The Boston Marathon tragedy has prompted knee jerk responses as well as thoughtful, nuanced discussions of immigration policy. When confronted with unspeakable evil, rational thought is often the first casualty. It’s tempting and even comforting to cocoon ourselves in familiar things and spout Nativist sentiments—Until we pause, take a breath, and look around us.

 Today’s Boston Globe recounted the events leading up to the capture of the miscreants. (I refuse to say alleged since the survivor has already confessed.) I was stunned by the surnames of first responders, police officers, and others who exhibited exceptional bravery in time of crisis. Irish, Italian, Polish, Hispanic—a veritable league of nations and races that reflects the strength and vitality of our great nation. Ironically, it was an immigrant from China who eluded the terrorists when they hijacked his vehicle, and sounded the final alarm.

 My point: they are the true face of immigration, normal Americans with shared values who seek to help not hurt their community, to build, not to destroy. We have escaped the stagnation and decline faced by other nations in part because of them. The influx of talents, ideas and zeal from other cultures continually revitalizes America. We are better because of them, and our values are a constant rebuke to extremists everywhere.

Mirror Mirror


 Are all observations about appearance off the table in our politically correct society? President Obama recently stepped into a buzz saw by noting what was clear to anyone with eyes: California’s Attorney General is one beautiful woman. Immediately the chorus of protest arose (mostly from women’s groups), about objectifying females and devaluing their professional attainments.

As a card-carrying feminist and author who has fought and won those battles, I have a different view. Appreciating beauty is a gender-neutral trait that is also a fact of life. Gorgeous women and sizzling men raise our thermostats to boiling and make even the monogamous among us sit up and take notice. We experienced that phenomenon in Massachusetts recently with the senatorial candidacy of Scott Brown, a respected attorney, legislator and astoundingly handsome guy who once posed for Cosmo. People noticed and that’s not wrong.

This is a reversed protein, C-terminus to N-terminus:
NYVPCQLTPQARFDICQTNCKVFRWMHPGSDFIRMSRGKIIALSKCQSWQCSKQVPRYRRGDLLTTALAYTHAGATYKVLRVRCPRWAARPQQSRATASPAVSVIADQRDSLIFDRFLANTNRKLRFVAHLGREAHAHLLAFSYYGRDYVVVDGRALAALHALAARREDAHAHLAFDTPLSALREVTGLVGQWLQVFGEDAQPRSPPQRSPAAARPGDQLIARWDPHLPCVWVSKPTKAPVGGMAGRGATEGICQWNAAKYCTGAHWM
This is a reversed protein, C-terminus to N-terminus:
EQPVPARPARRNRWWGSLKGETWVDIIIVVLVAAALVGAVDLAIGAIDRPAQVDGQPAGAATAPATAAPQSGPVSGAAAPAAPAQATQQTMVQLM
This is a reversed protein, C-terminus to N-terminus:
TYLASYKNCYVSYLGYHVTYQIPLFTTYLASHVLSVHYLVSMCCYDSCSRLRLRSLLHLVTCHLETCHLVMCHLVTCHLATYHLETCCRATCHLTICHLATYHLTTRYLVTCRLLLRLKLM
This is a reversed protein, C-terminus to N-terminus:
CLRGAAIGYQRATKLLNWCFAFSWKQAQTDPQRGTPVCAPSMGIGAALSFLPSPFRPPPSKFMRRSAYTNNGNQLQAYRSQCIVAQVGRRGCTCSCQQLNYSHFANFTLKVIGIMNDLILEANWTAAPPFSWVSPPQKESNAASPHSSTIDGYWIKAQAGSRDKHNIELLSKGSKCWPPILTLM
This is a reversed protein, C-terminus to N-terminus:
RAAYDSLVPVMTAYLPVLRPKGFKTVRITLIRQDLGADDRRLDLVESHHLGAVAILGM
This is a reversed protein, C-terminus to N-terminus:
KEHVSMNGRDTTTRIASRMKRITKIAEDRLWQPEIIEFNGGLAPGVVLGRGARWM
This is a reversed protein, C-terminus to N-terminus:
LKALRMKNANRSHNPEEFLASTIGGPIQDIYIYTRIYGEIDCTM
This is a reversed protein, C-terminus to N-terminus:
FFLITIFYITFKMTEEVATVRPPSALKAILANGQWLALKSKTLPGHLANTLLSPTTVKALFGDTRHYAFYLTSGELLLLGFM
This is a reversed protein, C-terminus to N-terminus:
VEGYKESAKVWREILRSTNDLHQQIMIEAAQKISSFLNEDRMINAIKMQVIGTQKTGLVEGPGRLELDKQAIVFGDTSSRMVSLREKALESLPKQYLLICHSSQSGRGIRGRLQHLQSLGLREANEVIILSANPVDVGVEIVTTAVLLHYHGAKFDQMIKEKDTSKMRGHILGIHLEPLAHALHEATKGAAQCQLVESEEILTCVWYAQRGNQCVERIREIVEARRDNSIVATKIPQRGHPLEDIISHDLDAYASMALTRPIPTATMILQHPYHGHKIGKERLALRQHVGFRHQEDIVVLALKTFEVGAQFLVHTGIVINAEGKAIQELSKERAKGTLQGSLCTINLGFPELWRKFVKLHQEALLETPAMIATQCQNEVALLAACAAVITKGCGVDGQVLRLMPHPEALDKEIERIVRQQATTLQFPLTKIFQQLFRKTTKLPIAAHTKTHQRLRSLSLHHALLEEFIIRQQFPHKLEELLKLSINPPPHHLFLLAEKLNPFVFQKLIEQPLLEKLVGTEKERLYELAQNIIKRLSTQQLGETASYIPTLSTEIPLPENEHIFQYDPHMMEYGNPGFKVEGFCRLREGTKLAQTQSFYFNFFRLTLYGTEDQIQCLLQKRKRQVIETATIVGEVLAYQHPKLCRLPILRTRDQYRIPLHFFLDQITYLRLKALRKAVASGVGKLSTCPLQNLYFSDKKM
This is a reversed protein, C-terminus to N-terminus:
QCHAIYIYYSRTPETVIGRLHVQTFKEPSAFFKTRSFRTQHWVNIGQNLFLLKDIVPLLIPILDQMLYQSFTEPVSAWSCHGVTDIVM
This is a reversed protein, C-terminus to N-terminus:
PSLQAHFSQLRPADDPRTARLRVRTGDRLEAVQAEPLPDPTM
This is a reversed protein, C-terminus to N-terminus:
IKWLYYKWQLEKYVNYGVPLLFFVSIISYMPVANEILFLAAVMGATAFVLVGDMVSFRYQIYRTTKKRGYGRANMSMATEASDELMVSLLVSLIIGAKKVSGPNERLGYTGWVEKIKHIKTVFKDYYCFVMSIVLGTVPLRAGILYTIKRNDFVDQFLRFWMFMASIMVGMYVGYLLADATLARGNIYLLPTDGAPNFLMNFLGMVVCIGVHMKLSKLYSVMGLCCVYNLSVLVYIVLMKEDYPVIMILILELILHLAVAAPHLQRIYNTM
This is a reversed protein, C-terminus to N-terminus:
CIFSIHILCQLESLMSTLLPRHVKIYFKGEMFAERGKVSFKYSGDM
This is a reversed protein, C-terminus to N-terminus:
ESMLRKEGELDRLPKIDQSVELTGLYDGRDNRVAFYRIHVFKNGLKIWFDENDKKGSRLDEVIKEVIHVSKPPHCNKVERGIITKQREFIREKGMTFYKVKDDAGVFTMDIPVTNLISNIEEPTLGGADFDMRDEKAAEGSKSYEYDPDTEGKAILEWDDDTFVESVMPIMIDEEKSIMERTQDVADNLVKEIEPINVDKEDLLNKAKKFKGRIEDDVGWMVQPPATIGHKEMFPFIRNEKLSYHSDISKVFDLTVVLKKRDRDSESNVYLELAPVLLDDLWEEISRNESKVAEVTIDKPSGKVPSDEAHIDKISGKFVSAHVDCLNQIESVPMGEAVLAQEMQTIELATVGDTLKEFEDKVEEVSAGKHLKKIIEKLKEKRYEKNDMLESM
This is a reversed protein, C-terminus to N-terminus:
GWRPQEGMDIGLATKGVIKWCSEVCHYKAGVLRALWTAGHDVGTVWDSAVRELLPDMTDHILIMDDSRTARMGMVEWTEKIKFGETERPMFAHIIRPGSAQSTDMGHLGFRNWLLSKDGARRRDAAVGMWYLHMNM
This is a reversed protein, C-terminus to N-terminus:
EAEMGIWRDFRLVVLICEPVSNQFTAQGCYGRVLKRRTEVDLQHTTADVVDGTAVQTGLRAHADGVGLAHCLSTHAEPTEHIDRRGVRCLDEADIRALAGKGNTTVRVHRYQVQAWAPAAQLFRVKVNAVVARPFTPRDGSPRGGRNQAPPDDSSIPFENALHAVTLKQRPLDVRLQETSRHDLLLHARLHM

My novels are categorized as romantic suspense and I happily subscribe to the formula that the protagonists will ALWAYS include an attractive woman and an especially hot guy. Naturally, the hero is also brilliant, successful and fabulously wealthy, just like the men one meets every day. In speaking with readers of all ages, I find that my mostly female audience expects and appreciates male beauty. After all, reading transports us into a land where fantasy becomes reality for at least a short while. We all need a chance to dream. Reality pummels you every time you stand in line or use public transportation, and very often it’s not pretty.

To those who lament the tendency of men (and women), to celebrate physical perfection, I say this: Get over it! It’s normal to acknowledge everything a person brings to the table in both form and substance. Let’s keep that in perspective and discuss the things that really count.

“Empty-Nest Nuttiness”

I try not to overreact. Truly, I do. But when I see yet another publication lament about “bereft empty-nesters” (always women, may I add), I go CRAZY! Today’s Boston GLobe waxes on about women, “even those who worked full-time” who feel desolate when in the natural course of events, their children strike out on their own. It implies–hell, it outright states–that these unfortunate females have no more purpose in life now that their maternal duties have waned. I recognize that PARENTS may indeed long for and miss having their children close at hand.That’s a good thing, and not exclusively the domain of a female. But stable families forge bonds between parent and child that will never be eroded. I’ve heard far more grumbling about the “boom-erang” generation that returns to the nest.
Face facts: life has stages. That means change, growth and evolution. Don’t fight it–embrace it. And don’t consign all mothers to the group of aimless souls who bemoan the “Empty nest”. While you’re at it, please pledge never to use that absurd, essentially sexist phrase ever again.